Use of Intravenous Immunoglobulin Therapy at Unconventional Doses in Refractory Fulminant Systemic Lupus Erythematosus
KeywordsIntravenous human immunoglobulins, refractory fulminant systemic lupus erythematosus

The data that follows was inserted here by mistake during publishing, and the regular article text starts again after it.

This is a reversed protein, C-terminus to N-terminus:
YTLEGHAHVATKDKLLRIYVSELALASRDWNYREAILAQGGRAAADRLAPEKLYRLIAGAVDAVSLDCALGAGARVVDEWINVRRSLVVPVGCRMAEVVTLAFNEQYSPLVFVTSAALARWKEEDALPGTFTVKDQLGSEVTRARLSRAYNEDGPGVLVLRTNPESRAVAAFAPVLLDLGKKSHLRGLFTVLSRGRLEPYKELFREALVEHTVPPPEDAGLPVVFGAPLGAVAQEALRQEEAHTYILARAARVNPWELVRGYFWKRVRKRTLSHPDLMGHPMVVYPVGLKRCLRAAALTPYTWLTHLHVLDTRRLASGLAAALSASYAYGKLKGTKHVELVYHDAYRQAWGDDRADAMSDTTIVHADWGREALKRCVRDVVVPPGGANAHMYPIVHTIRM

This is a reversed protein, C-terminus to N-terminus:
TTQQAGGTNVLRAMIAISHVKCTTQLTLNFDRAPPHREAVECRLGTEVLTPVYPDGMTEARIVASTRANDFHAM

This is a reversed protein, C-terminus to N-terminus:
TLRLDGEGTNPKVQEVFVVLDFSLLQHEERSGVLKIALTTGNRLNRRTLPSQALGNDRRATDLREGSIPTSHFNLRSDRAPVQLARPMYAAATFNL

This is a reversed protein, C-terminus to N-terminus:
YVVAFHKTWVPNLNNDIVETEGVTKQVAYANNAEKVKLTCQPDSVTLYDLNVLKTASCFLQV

The use of human intravenous immunoglobulins (IVIg) in systemic lupus erythematosus (SLE) currently relies on evidence from small case series and is mainly regarded as an off-label strategy in cases that are refractory to conventional therapies or poorly controlled with high doses of corticosteroids. Standard dosage regimens typically entail the administration of a total amount of 2 g/kg of IVIg divided into five consecutive days in order to minimize the risk of severe adverse events. We herein describe the case of a 28-year-old woman with a known history of antiphospholipid syndrome (APS) who was admitted to our hospital following fulminant onset of SLE in spite of ongoing immunosuppressive therapy. Acute renal insufficiency with nephrotic-range proteinuria, central nervous system involvement, severe thrombocytopenia, malar rash, pancreatic injury and moderate-severe aortic valve steno-insufficiency were the most prominent clinical manifestations, along with high titres of anti-dsDNA antibodies. Pulses of methyl-prednisolone followed by high-dose corticosteroids proved ineffective. Strikingly, IVIg therapy delivered at unconventional doses (1.2 g/kg) due to the presence of multiple risk factors for adverse events resulted in a significant, comprehensive clinical improvement. Although large-scale randomized double-blind studies are needed, the use of IVIg might constitute a valuable therapeutic modality as a last-resort strategy in cases of fulminant SLE. The total dose of immunoglobulins should be dictated by the clinical response as well as the presence of pre-existing risk factors for adverse events.
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